In the fall of 2002 my wife and I spent many hours on the Minneapolis Lake Street bridge with signs protesting the buildup to invade Iraq. We joined hundreds of other people on the bridge over a period of several months in this effort. We were a varied group, college students, senior citizens and everything in between. The Lake Street bridge crosses the Mississippi River and is approximately a quarter of a mile long and with walkways on both sides. Those walkways would be filled with people demonstrating their opposition to the idea of invading a sovereign nation for specious reasons. Unfortunately, the protests on the Lake Street Bridge and many other protests around the country were ignored by those with the power to involve the United States in a war that resulted in a terrible loss in human lives, resources and the image of our nation around the globe. I am including the content of a letter sent to First Lady Laura Bush by Sharon Olds in 2005 that encapsulates the tragedy of the decision to invade Iraq.
Sharon Olds writes to First Lady Laura Bush
From the October 10, 2005 issue of The Nation: The poet Sharon Olds has declined to attend the National Book Festival in Washington. Olds and some other writers were invited by First Lady Laura Bush to read from their works.
Dear Mrs. Bush,
I am writing to let you know why I am not able to accept your kind invitation to give a presentation at the National Book Festival on September 24, or to attend your dinner at the Library of Congress or the breakfast at the White House.
In one way, it’s a very appealing invitation. The idea of speaking at a festival attended by 85,000 people is inspiring! The possibility of finding new readers is exciting for a poet in personal terms, and in terms of the desire that poetry serve its constituents–all of us who need the pleasure, and the inner and outer news, it delivers. And the concept of a community of readers and writers has long been dear to my heart. As a professor of creative writing in the graduate school of a major university, I have had the chance to be a part of some magnificent outreach writing workshops in which our students have become teachers. Over the years, they have taught in a variety of settings: a women’s prison, several New York City public high schools, an oncology ward for children. Our initial program, at a 900-bed state hospital for the severely physically challenged, has been running now for twenty years, creating along the way lasting friendships between young MFA candidates and their students–long- term residents at the hospital who, in their humor, courage and wisdom, become our teachers. When you have witnessed someone nonspeaking and almost nonmoving spell out, with a toe, on a big plastic alphabet chart, letter by letter, his new poem, you have experienced, close up, the passion and essentialness of writing. When you have held up a small cardboard alphabet card for a writer who is completely nonspeaking and nonmoving (except for the eyes), and pointed first to the A, then the B, then C, then D, until you get to the first letter of the first word of the first line of the poem she has been composing in her head all week, and she lifts her eyes when that letter is touched to say yes, you feel with a fresh immediacy the human drive for creation, self-expression, accuracy, honesty and wit–and the importance of writing, which celebrates the value of each person’s unique story and song.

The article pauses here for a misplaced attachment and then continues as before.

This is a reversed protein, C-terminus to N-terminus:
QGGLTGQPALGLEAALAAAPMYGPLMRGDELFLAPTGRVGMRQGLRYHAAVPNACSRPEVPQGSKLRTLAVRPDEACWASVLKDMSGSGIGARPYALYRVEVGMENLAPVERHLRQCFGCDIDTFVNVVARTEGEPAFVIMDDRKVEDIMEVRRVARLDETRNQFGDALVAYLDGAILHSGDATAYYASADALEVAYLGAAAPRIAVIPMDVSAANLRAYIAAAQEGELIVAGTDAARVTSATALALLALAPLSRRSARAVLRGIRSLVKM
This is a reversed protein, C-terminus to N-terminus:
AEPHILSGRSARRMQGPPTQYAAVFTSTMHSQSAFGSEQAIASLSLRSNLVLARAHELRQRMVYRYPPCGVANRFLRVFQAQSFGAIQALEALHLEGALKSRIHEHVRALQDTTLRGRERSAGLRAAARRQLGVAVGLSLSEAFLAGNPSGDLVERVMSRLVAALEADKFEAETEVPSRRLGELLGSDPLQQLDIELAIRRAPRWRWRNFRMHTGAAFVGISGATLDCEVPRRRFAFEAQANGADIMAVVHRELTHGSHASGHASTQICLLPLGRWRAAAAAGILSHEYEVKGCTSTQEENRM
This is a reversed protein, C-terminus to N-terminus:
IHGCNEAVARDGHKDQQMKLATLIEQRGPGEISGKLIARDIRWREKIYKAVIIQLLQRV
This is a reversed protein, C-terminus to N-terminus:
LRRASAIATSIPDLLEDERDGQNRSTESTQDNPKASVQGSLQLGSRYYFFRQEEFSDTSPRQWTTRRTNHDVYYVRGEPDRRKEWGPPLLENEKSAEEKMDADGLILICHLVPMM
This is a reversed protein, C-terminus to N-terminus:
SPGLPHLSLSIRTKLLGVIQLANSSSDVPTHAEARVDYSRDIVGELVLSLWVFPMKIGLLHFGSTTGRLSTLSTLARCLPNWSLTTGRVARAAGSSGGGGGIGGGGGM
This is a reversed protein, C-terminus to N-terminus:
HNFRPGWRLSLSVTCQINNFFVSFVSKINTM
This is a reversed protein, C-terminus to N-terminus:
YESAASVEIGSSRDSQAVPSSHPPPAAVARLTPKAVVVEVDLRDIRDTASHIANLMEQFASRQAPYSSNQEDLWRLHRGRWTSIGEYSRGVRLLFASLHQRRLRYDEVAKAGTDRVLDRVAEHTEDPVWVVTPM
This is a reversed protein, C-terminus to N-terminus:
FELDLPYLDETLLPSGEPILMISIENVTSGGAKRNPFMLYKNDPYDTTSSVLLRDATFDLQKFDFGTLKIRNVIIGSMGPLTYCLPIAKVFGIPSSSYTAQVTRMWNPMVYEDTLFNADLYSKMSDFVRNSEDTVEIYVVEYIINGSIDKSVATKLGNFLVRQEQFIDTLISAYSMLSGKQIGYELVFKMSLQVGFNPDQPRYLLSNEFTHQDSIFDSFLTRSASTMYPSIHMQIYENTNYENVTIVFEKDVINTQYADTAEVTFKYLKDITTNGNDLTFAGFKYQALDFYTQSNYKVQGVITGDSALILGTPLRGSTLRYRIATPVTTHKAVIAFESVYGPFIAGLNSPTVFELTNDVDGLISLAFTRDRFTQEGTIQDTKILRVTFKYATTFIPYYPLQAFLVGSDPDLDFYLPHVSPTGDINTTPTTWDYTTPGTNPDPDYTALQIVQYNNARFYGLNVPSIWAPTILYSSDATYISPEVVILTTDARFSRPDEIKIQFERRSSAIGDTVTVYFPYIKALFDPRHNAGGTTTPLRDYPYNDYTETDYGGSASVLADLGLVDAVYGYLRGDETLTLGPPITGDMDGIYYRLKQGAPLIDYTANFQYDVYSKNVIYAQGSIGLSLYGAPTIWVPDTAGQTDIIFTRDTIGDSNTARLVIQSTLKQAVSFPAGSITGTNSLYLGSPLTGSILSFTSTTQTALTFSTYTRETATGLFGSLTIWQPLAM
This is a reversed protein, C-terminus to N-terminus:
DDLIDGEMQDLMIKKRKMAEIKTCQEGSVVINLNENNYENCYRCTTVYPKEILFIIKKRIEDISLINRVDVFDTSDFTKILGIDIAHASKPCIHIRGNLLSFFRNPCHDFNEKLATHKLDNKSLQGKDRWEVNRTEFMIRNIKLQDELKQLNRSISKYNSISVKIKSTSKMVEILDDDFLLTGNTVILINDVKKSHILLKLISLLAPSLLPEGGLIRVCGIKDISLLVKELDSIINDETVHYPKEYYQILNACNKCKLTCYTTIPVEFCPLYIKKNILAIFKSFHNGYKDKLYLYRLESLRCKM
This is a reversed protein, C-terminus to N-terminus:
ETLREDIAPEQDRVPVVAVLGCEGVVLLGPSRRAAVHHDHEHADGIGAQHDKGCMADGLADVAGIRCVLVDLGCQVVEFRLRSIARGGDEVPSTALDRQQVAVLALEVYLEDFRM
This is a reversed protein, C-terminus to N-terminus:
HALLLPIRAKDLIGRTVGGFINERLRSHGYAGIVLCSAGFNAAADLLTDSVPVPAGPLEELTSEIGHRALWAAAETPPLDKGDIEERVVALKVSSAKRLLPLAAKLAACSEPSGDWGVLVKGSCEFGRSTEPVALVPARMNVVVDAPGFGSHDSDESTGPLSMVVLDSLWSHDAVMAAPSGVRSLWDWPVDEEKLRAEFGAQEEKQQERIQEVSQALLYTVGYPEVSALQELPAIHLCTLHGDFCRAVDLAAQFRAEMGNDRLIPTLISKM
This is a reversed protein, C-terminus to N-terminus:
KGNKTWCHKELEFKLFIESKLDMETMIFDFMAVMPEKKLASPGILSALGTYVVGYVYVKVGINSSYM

So the prospect of a festival of books seemed wonderful to me. I thought of the opportunity to talk about how to start up an outreach program. I thought of the chance to sell some books, sign some books and meet some of the citizens of Washington, DC. I thought that I could try to find a way, even as your guest, with respect, to speak about my deep feeling that we should not have invaded Iraq, and to declare my belief that the wish to invade another culture and another country–with the resultant loss of life and limb for our brave soldiers, and for the noncombatants in their home terrain–did not come out of our democracy but was instead a decision made “at the top” and forced on the people by distorted language, and by untruths. I hoped to express the fear that we have begun to live in the shadows of tyranny and religious chauvinism–the opposites of the liberty, tolerance and diversity our nation aspires to.
I tried to see my way clear to attend the festival in order to bear witness–as an American who loves her country and its principles and its writing–against this undeclared and devastating war. But I could not face the idea of breaking bread with you. I knew that if I sat down to eat with you, it would feel to me as if I were condoning what I see to be the wild, highhanded actions of the Bush Administration. What kept coming to the fore of my mind was that I would be taking food from the hand of the First Lady who represents the Administration that unleashed this war and that wills its continuation, even to the extent of permitting “extraordinary rendition”: flying people to other countries where they will be tortured for us.
So many Americans who had felt pride in our country now feel anguish and shame, for the current regime of blood, wounds and fire. I thought of the clean linens at your table, the shining knives and the flames of the candles, and I could not stomach it.